Crowd gathers at Edmonton courthouse to support families of two slain Alberta hunters

A crowd of about 70 people gathered outside the Edmonton courthouse Tuesday to support the families of Jacob Sansom and his uncle Maurice Cardinal, both killed during a hunting trip in March.

Accused denied bail by court

Jacob Sansom's widow, Sarah, led a crowd during a ceremony in remembrance of the two slain men. (Stephen Cook/CBC)

A crowd of about 70 people gathered outside the Edmonton courthouse Tuesday, many bearing signs featuring the images of Jacob Sansom and his uncle Maurice Cardinal.

The two Métis men were on a hunting trip when they were shot and killed near Glendon, Alta., in late March. 

Anthony Bilodeau, 31, is one of two men charged with two counts of second-degree murder in connection to the deaths. He appeared via teleconference at the Court of Queen's Bench on Tuesday for a bail hearing.

The Métis Nation of Alberta had announced a group was gathering for a show of support for the two deceased men's families.

"The MNA is deeply troubled and concerned with reports of so many incidents with strong overtones of racism in various areas of Alberta," said a Friday post on the MNA website. 

"We want justice to be served for these two kind and generous men and their families."

The morning demonstration began with drums and prayer before friends and relatives shared memories of the two men remembered for their kindness.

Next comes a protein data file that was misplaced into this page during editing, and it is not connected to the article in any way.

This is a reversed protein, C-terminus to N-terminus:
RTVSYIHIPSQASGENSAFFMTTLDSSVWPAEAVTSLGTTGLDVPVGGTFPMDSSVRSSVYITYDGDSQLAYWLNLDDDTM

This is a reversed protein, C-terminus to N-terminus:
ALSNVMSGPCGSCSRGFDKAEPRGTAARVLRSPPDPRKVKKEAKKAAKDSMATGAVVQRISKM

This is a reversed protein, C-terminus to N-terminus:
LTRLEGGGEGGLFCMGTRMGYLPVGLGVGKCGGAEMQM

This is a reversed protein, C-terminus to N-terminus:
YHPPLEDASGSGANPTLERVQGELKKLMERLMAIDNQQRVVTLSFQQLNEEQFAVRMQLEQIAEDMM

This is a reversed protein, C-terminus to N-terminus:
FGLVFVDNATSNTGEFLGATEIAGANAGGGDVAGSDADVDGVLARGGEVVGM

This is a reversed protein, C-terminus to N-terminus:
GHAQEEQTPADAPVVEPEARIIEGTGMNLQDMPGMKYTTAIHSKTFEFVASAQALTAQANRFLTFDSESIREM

Jake Sansom (left) and Maurice Cardinal were hunting near Siebert Lake not long before they were shot to death. They took this photo on the day they were killed. (Submitted by Mike Sansom)

Sarah Sansom, Jacob's widow, said the outpouring from the community has shown how beloved her husband was.

"It just proves how I knew how special Jake was," she said. "The messages and the hundreds of people that have reached out to me and sent letters and what he did for them and what he's done for their kids and what he's done for other people."

During court proceedings, which are subject to a publication ban, Bilodeau was denied bail for a second time.

Outside the courthouse, the decision's announcement was met with cheers and applause from those still present after the more than six hours since the early morning ceremony.

"We're relieved," Sansom told reporters. "I'll be able to sleep, I think, tonight. I'm done, I'm tired, I'm exhausted."

Jacob Sansom, 39, was married with three children. Cardinal, 57, had three stepchildren and five grandchildren. Sansom and his uncle had been out hunting for moose to help feed his family after being laid off as a heavy-duty mechanic at Suncor during the COVID-19 pandemic.

Rural road confrontation

Police say two vehicles came to a stop on a rural road near Glendon, about 200 kilometres northeast of Edmonton, at 9:30 p.m. on March 27.

An argument between the occupants of the two vehicles turned into a physical confrontation before a third vehicle pulled up to the scene. That's when police say several gunshots were fired, killing Sansom and Cardinal.

Their bodies were found near Sansom's black pickup truck in the early hours of March 28.

Police have said the victims and the other people involved in the confrontation were not previously known to each other.

Anthony Bilodeau turned himself in at the Bonnyville RCMP detachment and was charged with two counts of second-degree murder in early April. More than a month later, RCMP said Roger Bilodeau, 56, was also arrested and charged with two counts of second-degree murder.

With files from Janice Johnston